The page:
Mayors for Peace national assembly closes with decision to adopt document urging Japan to ratify nuclear ban treaty

by Junji Akechi, Staff Writer

The general assembly of Japanese member cities of Mayors for Peace (for which Hiroshima Mayor Kazumi Matsui serves as president), held in Takayama City, Gifu Prefecture, has ended its two-day meeting. Before closing the meeting on November 6, the participants decided to submit a document to the Japanese government calling for the nation to ratify the Treaty on the Prohibition of Nuclear Weapons. This is the first time that Mayors for Peace has called on the Japanese government to ratify the nuclear weapons ban treaty.

The petition letter issued to Prime Minister Shinzo Abe stresses that actions running counter to the aim of abolishing nuclear weapons, such as the U.S. decision to withdraw from the Intermediate-Range Nuclear Forces (INF) Treaty, are now occurring worldwide. The letter calls on the Japanese government to join the Treaty on the Prohibition of Nuclear Weapons because A-bomb survivors have long desired for all nations to come together to ban nuclear arms.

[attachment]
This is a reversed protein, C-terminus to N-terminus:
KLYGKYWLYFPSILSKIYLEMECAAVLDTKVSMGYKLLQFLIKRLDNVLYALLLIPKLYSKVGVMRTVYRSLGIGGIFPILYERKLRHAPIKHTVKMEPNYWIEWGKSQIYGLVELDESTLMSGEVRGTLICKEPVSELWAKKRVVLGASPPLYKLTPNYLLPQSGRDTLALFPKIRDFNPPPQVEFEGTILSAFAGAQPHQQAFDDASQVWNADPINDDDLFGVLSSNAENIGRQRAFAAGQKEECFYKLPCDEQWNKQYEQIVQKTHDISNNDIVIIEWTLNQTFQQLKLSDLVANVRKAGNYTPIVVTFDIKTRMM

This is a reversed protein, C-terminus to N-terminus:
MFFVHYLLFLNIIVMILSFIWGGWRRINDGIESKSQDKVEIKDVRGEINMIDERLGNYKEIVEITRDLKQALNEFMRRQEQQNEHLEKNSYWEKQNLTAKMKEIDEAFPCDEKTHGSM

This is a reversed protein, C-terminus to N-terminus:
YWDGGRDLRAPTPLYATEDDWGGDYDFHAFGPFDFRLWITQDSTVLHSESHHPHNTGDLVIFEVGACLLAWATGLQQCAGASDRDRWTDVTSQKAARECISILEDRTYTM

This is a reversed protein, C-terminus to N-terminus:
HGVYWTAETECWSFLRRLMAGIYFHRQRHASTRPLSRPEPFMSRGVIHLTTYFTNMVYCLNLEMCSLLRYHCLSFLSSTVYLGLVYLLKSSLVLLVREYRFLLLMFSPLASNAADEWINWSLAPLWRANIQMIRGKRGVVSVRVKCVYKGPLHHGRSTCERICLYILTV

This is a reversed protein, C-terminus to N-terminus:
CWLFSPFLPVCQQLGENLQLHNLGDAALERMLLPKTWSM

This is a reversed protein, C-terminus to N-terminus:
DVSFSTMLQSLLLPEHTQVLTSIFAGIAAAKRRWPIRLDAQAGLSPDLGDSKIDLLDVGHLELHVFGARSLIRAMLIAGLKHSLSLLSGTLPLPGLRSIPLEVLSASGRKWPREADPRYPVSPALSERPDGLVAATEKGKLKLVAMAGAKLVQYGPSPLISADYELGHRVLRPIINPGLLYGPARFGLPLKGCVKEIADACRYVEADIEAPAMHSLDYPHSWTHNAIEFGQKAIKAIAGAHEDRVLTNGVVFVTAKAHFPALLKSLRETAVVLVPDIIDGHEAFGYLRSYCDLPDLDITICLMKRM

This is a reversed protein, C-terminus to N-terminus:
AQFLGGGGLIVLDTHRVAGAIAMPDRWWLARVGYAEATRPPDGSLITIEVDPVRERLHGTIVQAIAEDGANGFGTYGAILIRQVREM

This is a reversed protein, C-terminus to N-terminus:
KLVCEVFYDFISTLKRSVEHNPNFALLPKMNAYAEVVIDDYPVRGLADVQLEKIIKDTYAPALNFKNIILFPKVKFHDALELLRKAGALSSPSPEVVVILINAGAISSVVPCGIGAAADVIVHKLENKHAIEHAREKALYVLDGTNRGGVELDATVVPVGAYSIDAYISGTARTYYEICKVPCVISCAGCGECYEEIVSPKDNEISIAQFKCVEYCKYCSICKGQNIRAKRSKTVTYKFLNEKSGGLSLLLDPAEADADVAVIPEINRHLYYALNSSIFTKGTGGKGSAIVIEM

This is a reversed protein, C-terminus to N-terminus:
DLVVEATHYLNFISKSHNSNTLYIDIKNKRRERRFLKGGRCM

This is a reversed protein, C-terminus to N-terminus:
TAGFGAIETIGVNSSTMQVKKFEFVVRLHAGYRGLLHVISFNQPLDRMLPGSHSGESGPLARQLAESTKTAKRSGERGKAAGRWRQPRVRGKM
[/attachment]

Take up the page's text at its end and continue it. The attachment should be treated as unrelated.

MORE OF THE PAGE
On November 1, at the First Committee (on disarmament and international security) of the U.N. General Assembly, the Japanese government rejected a resolution to promote the ratification of the nuclear weapons ban treaty. Mr. Matsui, who proposed the submission of the petition letter at the Mayors for Peace general assembly, explained his reason for proposing the letter by saying that if the government would like to serve as a bridge between the nuclear nations and non-nuclear nations, it should take an approach in which the government adopts policies in line with the wish of the A-bomb survivors.

At a press interview that took place after the meeting, Tomihisa Taue, the vice-president of Mayors for Peace, talked about the United States abstaining from, rather than supporting, Japan’s draft resolution presented to the First Committee calling for the abolition of nuclear weapons, and said, “It has become more difficult for the Japanese government to be able to bridge the gap between the nuclear powers and the non-nuclear states. I’d like to insist, to the Japanese government, on our stance of developing the nuclear weapons ban treaty into an international standard.”

Hidehiko Yuzaki, the governor of Hiroshima Prefecture, expressed the prefectural goal of achieving a nuclear-free world by 2045. With regard to this, Mr. Matsui said, “The vision of Mayors for Peace is to eliminate all nuclear weapons by 2020. But both Hiroshima City and Hiroshima Prefecture are heading in the same direction to achieve this aim.” Mr. Taue said, “Although we would like to eliminate all nuclear weapons while the A-bomb survivors are still alive, I recognize that the achievement of that goal is becoming more and more difficult. We have to engage in discussions about a new vision.”

The two-day general assembly was attended by 148 people from 91 municipalities and included 39 mayors and governors.

(Originally published on November 7, 2018)